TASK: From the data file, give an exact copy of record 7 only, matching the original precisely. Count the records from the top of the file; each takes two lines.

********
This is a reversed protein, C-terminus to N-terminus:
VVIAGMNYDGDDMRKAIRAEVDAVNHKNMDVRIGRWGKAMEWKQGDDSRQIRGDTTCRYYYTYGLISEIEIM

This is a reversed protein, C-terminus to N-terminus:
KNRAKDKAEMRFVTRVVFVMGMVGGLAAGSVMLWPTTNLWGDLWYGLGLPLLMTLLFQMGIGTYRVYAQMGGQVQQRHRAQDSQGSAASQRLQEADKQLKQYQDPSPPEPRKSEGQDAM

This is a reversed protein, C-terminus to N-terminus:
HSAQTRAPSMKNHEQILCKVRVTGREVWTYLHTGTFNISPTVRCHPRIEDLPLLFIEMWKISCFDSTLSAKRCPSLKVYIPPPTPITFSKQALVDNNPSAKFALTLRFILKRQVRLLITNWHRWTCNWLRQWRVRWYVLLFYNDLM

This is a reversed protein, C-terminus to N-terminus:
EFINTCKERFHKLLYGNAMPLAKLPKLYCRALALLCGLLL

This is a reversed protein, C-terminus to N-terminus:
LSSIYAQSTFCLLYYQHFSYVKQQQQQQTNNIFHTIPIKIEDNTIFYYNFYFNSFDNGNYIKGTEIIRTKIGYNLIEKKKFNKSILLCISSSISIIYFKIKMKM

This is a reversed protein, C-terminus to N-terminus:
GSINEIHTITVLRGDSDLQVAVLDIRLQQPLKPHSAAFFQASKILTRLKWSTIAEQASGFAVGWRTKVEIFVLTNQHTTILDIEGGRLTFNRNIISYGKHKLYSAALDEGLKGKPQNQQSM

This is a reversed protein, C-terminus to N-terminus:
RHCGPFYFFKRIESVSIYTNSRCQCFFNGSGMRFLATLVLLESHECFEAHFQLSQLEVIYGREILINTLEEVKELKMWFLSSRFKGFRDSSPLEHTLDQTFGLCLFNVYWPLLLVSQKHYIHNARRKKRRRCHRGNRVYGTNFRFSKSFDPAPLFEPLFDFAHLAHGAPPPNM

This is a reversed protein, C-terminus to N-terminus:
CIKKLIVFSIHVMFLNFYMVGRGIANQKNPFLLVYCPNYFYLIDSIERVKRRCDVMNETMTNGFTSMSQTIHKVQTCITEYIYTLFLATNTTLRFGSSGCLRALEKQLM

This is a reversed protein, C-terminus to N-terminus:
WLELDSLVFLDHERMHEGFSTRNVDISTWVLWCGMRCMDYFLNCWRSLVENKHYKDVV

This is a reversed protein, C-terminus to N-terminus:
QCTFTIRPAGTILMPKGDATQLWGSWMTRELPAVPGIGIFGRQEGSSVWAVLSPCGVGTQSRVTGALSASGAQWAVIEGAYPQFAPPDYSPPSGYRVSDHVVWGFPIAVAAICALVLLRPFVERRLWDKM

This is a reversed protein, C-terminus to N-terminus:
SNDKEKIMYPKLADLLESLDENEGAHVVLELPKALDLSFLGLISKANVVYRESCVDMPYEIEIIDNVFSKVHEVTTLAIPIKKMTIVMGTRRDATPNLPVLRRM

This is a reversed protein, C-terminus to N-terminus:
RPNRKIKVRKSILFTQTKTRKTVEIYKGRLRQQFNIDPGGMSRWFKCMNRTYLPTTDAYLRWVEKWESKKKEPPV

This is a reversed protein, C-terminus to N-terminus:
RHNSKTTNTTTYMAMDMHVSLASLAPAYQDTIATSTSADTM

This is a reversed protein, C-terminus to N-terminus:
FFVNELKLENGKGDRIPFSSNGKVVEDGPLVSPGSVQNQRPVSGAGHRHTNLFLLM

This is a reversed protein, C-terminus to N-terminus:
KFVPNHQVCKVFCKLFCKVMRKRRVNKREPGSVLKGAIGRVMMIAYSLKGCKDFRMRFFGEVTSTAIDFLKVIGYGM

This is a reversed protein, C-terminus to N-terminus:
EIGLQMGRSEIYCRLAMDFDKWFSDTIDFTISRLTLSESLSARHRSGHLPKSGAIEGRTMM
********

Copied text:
This is a reversed protein, C-terminus to N-terminus:
RHCGPFYFFKRIESVSIYTNSRCQCFFNGSGMRFLATLVLLESHECFEAHFQLSQLEVIYGREILINTLEEVKELKMWFLSSRFKGFRDSSPLEHTLDQTFGLCLFNVYWPLLLVSQKHYIHNARRKKRRRCHRGNRVYGTNFRFSKSFDPAPLFEPLFDFAHLAHGAPPPNM